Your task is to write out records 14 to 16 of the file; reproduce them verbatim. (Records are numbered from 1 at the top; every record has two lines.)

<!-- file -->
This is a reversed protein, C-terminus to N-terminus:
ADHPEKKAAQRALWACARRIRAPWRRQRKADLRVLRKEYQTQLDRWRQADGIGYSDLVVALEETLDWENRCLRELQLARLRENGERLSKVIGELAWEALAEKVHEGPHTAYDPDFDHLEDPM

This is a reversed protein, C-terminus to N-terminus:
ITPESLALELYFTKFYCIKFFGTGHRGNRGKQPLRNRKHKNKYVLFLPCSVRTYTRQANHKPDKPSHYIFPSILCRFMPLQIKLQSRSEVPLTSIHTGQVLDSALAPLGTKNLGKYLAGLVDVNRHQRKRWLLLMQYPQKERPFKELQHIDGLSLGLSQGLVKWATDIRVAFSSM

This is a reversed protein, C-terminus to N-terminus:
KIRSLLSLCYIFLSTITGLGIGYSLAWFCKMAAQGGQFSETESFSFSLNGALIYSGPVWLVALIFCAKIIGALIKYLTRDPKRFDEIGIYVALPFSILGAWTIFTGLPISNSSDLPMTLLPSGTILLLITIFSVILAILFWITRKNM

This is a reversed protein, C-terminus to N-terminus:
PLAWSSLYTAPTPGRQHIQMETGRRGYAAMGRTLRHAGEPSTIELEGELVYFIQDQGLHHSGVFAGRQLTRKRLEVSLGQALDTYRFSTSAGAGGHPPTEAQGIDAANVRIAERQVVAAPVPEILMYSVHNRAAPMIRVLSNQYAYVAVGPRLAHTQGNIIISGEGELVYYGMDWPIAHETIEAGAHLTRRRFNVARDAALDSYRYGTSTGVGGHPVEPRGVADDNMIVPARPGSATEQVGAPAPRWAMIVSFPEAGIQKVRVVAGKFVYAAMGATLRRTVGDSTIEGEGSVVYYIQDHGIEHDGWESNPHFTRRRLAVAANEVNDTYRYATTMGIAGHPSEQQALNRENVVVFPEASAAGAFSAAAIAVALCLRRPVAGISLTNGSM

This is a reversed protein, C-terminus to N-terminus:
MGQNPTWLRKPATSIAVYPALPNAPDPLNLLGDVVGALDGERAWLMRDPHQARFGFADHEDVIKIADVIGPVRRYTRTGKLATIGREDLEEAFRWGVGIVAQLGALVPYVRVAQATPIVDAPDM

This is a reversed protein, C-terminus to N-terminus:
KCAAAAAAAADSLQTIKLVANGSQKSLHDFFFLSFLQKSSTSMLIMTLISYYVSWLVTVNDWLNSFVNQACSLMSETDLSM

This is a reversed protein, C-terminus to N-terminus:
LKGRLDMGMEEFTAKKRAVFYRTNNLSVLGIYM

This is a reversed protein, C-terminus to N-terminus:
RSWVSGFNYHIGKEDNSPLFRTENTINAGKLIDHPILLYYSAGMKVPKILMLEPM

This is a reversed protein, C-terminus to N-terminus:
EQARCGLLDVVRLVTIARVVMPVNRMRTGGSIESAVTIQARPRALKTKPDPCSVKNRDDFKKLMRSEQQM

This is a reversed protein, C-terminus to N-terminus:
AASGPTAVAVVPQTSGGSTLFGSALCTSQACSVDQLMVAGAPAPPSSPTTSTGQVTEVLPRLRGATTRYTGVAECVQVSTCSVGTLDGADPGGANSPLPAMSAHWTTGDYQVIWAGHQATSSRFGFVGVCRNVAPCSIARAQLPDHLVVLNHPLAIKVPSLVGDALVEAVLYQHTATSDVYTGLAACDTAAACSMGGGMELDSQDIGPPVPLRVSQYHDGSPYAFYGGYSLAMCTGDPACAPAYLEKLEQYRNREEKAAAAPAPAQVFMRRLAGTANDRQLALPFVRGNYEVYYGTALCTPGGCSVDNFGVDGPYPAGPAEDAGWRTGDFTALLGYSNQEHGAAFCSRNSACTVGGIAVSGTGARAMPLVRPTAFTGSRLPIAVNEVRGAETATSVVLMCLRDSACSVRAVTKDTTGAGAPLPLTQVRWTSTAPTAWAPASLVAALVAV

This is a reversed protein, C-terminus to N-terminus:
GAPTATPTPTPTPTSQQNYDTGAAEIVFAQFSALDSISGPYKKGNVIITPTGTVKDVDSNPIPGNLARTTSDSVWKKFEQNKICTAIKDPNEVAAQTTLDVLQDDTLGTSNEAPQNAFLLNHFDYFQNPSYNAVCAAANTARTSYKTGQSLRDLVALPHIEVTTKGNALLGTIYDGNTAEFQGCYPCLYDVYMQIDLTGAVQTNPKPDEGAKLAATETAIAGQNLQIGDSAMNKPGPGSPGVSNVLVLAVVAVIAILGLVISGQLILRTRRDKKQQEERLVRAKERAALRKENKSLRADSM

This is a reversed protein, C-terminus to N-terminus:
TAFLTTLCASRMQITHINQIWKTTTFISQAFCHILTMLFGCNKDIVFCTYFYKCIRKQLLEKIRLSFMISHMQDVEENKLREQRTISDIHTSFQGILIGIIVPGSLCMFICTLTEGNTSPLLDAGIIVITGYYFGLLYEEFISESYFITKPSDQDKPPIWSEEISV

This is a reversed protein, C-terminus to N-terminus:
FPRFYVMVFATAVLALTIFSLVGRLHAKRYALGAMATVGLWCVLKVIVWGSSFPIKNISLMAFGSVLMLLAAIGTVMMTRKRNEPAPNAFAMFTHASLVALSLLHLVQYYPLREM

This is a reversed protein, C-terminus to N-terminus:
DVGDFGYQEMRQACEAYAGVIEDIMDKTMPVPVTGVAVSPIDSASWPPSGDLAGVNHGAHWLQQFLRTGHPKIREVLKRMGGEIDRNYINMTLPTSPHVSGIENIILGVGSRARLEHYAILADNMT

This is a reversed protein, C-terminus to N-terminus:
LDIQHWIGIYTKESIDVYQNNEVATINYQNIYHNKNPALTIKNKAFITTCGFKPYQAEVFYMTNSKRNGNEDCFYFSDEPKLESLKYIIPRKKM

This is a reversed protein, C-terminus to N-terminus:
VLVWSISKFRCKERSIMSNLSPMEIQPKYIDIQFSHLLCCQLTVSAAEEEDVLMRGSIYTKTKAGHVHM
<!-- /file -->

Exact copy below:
This is a reversed protein, C-terminus to N-terminus:
DVGDFGYQEMRQACEAYAGVIEDIMDKTMPVPVTGVAVSPIDSASWPPSGDLAGVNHGAHWLQQFLRTGHPKIREVLKRMGGEIDRNYINMTLPTSPHVSGIENIILGVGSRARLEHYAILADNMT

This is a reversed protein, C-terminus to N-terminus:
LDIQHWIGIYTKESIDVYQNNEVATINYQNIYHNKNPALTIKNKAFITTCGFKPYQAEVFYMTNSKRNGNEDCFYFSDEPKLESLKYIIPRKKM

This is a reversed protein, C-terminus to N-terminus:
VLVWSISKFRCKERSIMSNLSPMEIQPKYIDIQFSHLLCCQLTVSAAEEEDVLMRGSIYTKTKAGHVHM